Tap­ping into ear­lier wheat seed­ing op­por­tu­ni­ties

Australian Farmers & Dealers Journal - - NEWS -

A CSIRO study of wheat sow­ing times in South Aus­tralia found va­ri­eties sown in mid to late April pro­duced higher yields than their May-sown coun­ter­parts. It also found slower mat­u­rat­ing APW va­ri­ety Tro­jan was the best at turn­ing early seed­ing op­por­tu­ni­ties into in­creased grain yield. Fol­low­ing sim­i­lar re­search in other states, the or­gan­i­sa­tion con­ducted an ‘early sow­ing project' last year at sev­eral trial sites across SA. In a re­cent in­ter­view with ABC Ra­dio, CSIRO senior re­search sci­en­tist James Hunt said the re­sults challenged the tra­di­tional sow­ing start date of Anzac Day. “What we found across most of the sites in the tra­di­tional grain pro­duc­ing re­gions is that our high­est yields did tend to come from our mid to late April sow­ing time in 2014, and one cul­ti­var par­tic­u­larly stood out, which was Tro­jan; a rea­son­ably new va­ri­ety,” he told ABC Ra­dio. “I think that of­fers some real hope for South Aus­tralian grow­ers who tend to grow a lot of Mace, which is re­ally suited to May. “Tro­jan can re­ally com­ple­ment Mace in a crop­ping pro­gram, and let grow­ers start planting at the end of April with Tro­jan and then switch to Mace. “So they've re­duced their ex­po­sure to frost risk quite a lot, and based on our re­sults should in­crease their whole farm yield con­sid­er­ably.” In SA's Mid North, Sad­dle­worth grower David Parkin­son said the district trend was for longer ma­tu­rity wheat that could be sown ear­lier to max­imise yield as well as spread frost risk on farm. “Mace is bet­ter suited to a mid-May planting but Tro­jan has the ad­van­tage of an ear­lier-sow­ing. You can seed Tro­jan in late April/early May which in turn lifts over­all farm yields and in­creases prof­itabil­ity,” he said. “In say­ing that though, it com­ple­ments Mace well.” Mr Parkin­son farms with his fa­ther Bob and wife Lisa, is ad­vised by his brother Andrew, an agron­o­mist, and has been com­par­ing Tro­jan, Mace and Co­bra the past two sea­sons at “Tuela”. At har­vest in De­cem­ber, the fam­ily's April 28-sown Tro­jan av­er­aged 6.3 tonnes per hectare, Co­bra in the same pad­dock sown May 3 went 5.3t/ha and Mace in an ad­ja­cent pad­dock, sown May 17, yielded 5t/ha. “I think Tro­jan def­i­nitely has a fit in our sys­tem, hav­ing de­liv­ered well above the other va­ri­eties on the farm in 2014.” It was an up and down year for the crop­pers, start­ing the sea­son well on the back of strong rains in Fe­bru­ary and March, only to have wa­ter­log­ging is­sues a few months later. “As soon as we fin­ished seed­ing, it just rained and rained. “Usu­ally at the end of July, this area has a full pro­file, but in the first half of 2014 we'd had so much rain the pad­docks were show­ing wa­ter­log­ging. “The pad­docks had dried out enough by the mid­dle of Au­gust to al­low us to get back on them. “Af­ter that the rain pretty well dried up and the Tro­jan fin­ished with­out much ad­di­tional rain, so it drew the mois­ture down and de­liv­ered well.” Mr Parkin­son di­rect drilled the three va­ri­eties with an air seeder bar fit­ted with 16mm knife points and press wheels on 24cm spac­ings, us­ing slightly dif­fer­ent rates. He drilled the Tro­jan at 80kg/ha, Co­bra at 90kg/ha and Mace, which was sown into a pre­vi­ous wheat stub­ble, at 100kg/ ha. DAP was ap­plied at a rate of 100kg/ha and urea was used in three ap­pli­ca­tions to­talling 270kg/ha.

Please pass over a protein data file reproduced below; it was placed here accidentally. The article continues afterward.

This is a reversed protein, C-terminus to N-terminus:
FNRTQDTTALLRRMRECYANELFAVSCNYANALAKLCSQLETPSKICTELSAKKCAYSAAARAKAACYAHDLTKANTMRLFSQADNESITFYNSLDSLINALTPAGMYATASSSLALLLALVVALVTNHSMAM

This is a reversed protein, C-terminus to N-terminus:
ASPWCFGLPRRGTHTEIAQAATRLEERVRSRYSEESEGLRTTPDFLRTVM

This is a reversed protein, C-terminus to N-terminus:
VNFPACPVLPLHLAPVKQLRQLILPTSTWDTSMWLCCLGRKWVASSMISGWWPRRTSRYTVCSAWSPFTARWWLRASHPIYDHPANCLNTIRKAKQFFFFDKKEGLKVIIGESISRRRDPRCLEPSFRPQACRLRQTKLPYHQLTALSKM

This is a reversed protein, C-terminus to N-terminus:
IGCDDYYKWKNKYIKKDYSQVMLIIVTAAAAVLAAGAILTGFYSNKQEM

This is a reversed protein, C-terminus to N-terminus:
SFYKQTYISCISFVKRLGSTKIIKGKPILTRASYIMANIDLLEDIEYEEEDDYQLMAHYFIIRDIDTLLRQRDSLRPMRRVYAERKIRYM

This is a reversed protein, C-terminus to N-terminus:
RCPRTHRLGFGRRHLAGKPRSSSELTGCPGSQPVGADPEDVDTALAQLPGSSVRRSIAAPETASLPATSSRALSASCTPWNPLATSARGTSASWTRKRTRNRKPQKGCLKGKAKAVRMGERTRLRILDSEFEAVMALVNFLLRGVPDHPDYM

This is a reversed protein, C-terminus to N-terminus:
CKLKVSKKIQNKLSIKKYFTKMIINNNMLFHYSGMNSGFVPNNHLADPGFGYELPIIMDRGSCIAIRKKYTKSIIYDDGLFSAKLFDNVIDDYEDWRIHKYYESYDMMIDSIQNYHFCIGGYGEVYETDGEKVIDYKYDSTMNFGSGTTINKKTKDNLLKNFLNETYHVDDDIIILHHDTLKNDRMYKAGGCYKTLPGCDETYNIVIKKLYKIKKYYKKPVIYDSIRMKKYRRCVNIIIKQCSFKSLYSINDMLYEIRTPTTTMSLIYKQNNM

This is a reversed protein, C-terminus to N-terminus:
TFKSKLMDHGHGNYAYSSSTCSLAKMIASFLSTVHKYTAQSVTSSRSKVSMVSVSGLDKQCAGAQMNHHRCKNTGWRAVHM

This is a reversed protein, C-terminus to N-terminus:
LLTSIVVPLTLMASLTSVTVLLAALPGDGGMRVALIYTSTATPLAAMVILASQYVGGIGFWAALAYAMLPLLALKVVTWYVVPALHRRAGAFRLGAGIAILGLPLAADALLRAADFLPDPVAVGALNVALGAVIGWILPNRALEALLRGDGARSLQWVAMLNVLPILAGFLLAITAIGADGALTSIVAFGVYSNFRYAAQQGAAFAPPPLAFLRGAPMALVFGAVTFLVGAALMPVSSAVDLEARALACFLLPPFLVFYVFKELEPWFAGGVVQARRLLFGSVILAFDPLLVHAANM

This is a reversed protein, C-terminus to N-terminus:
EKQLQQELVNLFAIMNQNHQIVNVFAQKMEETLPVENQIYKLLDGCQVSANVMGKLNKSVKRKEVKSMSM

Mace is bet­ter suited to a mid-May planting but Tro­jan has the ad­van­tage of an ear­lier-sow­ing.

David Parkin­son from Sad­dle­worth in South Aus­tralia says open­ing the planting win­dow lifts over­all farm yields and in­creases prof­itabil­ity.

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